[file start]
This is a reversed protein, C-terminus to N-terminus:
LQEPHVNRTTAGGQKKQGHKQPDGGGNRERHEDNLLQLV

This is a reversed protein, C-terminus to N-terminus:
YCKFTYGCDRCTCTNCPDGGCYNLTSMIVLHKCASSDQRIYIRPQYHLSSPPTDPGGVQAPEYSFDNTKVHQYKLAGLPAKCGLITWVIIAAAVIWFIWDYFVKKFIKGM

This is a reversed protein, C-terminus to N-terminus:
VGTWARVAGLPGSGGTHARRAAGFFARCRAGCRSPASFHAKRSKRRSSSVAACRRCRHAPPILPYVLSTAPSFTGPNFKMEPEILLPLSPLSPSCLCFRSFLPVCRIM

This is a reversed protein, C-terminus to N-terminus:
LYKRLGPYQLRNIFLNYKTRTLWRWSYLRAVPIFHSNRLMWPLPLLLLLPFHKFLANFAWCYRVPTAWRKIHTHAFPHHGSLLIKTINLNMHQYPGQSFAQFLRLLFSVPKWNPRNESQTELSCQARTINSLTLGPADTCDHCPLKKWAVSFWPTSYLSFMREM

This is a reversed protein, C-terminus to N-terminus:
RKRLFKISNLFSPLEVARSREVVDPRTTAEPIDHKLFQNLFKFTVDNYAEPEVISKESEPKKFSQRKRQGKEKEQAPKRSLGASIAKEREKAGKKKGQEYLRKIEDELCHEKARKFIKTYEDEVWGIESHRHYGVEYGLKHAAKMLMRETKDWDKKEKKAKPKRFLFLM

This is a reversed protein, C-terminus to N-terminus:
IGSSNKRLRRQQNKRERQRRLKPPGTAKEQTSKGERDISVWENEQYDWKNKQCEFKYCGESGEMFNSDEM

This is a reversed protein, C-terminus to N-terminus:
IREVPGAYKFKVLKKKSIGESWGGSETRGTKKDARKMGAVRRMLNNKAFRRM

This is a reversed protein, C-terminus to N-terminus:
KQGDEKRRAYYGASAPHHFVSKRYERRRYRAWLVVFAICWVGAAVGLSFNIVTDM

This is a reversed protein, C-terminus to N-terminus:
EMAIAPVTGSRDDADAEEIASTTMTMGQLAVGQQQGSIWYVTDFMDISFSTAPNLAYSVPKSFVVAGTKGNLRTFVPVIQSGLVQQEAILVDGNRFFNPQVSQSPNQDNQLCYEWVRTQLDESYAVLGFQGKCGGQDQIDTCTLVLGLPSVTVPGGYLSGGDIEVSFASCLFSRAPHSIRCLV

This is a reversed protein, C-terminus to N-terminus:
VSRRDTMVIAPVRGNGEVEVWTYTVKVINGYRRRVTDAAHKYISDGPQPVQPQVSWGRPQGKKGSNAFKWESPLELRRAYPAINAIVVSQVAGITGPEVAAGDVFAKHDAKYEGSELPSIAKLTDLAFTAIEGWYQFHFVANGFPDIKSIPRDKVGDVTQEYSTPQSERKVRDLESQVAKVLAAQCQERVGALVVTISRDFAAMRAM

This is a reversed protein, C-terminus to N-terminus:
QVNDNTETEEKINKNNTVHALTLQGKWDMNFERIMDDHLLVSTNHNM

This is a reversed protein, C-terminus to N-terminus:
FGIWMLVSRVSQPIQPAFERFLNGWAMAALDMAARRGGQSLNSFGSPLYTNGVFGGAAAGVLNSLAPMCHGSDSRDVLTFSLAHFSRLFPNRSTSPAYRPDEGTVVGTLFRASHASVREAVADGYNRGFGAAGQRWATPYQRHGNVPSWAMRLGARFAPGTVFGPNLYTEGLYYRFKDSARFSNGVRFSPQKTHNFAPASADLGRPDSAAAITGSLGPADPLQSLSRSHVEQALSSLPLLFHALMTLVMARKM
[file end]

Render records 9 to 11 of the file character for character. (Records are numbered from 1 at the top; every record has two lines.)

This is a reversed protein, C-terminus to N-terminus:
EMAIAPVTGSRDDADAEEIASTTMTMGQLAVGQQQGSIWYVTDFMDISFSTAPNLAYSVPKSFVVAGTKGNLRTFVPVIQSGLVQQEAILVDGNRFFNPQVSQSPNQDNQLCYEWVRTQLDESYAVLGFQGKCGGQDQIDTCTLVLGLPSVTVPGGYLSGGDIEVSFASCLFSRAPHSIRCLV

This is a reversed protein, C-terminus to N-terminus:
VSRRDTMVIAPVRGNGEVEVWTYTVKVINGYRRRVTDAAHKYISDGPQPVQPQVSWGRPQGKKGSNAFKWESPLELRRAYPAINAIVVSQVAGITGPEVAAGDVFAKHDAKYEGSELPSIAKLTDLAFTAIEGWYQFHFVANGFPDIKSIPRDKVGDVTQEYSTPQSERKVRDLESQVAKVLAAQCQERVGALVVTISRDFAAMRAM

This is a reversed protein, C-terminus to N-terminus:
QVNDNTETEEKINKNNTVHALTLQGKWDMNFERIMDDHLLVSTNHNM